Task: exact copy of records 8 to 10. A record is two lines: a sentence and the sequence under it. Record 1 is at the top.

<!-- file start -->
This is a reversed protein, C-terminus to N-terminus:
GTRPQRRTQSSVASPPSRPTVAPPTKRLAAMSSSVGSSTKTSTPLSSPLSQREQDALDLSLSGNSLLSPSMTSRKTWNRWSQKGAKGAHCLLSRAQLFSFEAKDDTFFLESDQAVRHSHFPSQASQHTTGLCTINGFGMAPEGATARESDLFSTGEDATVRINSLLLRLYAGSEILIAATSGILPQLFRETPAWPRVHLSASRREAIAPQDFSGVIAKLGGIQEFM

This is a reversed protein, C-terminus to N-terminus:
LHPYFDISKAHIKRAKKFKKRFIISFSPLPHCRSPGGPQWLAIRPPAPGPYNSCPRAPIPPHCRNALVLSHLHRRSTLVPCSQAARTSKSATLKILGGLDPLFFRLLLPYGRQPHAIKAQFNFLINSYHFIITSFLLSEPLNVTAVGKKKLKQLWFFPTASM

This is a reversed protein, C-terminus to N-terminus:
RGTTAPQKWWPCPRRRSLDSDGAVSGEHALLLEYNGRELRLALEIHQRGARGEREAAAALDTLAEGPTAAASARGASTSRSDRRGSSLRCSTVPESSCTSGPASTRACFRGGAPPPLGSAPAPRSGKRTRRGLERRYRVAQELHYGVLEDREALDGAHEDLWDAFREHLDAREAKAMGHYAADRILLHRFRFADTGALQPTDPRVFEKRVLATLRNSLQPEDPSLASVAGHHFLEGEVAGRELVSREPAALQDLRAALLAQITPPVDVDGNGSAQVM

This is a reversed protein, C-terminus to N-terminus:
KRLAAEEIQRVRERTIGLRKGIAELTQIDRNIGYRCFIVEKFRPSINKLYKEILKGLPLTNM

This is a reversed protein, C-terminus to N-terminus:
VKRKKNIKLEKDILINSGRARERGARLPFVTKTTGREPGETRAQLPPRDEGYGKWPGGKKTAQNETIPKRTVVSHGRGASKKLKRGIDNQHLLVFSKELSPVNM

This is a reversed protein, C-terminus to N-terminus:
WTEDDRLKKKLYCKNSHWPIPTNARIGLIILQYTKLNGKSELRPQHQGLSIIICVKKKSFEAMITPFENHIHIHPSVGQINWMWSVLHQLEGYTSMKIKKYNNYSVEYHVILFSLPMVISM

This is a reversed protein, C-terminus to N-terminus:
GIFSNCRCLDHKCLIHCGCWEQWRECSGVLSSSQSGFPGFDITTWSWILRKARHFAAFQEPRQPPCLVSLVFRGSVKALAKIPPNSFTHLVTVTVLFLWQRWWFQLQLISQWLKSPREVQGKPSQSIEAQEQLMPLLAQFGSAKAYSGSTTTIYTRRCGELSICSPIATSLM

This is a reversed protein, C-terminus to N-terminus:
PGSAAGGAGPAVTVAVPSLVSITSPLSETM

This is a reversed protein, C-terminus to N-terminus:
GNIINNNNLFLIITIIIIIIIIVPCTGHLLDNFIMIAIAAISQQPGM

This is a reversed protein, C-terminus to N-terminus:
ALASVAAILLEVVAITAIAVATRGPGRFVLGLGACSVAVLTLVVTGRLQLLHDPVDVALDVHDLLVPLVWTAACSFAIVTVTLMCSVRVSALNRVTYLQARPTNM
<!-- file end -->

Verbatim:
This is a reversed protein, C-terminus to N-terminus:
PGSAAGGAGPAVTVAVPSLVSITSPLSETM

This is a reversed protein, C-terminus to N-terminus:
GNIINNNNLFLIITIIIIIIIIVPCTGHLLDNFIMIAIAAISQQPGM

This is a reversed protein, C-terminus to N-terminus:
ALASVAAILLEVVAITAIAVATRGPGRFVLGLGACSVAVLTLVVTGRLQLLHDPVDVALDVHDLLVPLVWTAACSFAIVTVTLMCSVRVSALNRVTYLQARPTNM